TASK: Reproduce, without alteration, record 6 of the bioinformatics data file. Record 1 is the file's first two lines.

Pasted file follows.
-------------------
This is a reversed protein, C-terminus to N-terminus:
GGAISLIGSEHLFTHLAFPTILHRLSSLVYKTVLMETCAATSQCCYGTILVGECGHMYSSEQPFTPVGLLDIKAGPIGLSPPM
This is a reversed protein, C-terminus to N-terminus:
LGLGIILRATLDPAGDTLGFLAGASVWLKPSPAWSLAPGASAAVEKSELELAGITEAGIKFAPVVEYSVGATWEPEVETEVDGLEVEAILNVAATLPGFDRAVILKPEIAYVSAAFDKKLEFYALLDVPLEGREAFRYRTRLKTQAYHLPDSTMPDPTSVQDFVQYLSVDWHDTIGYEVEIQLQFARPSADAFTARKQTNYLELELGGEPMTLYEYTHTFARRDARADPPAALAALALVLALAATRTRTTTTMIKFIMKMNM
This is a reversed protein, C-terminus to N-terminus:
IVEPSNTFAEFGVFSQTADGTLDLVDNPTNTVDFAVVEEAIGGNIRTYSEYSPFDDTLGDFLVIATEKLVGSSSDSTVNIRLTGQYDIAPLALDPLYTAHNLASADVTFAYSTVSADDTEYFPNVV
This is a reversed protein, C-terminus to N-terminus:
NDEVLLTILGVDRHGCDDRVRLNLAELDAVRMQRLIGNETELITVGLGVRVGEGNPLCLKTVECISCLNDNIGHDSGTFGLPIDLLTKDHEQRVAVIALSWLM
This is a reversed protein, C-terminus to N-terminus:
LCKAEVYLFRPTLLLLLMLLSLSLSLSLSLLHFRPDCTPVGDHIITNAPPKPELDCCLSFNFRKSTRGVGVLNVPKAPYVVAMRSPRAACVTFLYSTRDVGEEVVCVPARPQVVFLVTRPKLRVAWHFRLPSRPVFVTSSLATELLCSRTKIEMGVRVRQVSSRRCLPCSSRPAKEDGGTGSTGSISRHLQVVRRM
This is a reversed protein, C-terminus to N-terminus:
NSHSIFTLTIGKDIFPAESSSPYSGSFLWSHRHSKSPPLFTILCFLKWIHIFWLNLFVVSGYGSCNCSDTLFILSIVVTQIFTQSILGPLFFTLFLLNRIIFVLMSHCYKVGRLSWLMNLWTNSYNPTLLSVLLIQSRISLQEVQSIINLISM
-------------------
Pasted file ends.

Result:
This is a reversed protein, C-terminus to N-terminus:
NSHSIFTLTIGKDIFPAESSSPYSGSFLWSHRHSKSPPLFTILCFLKWIHIFWLNLFVVSGYGSCNCSDTLFILSIVVTQIFTQSILGPLFFTLFLLNRIIFVLMSHCYKVGRLSWLMNLWTNSYNPTLLSVLLIQSRISLQEVQSIINLISM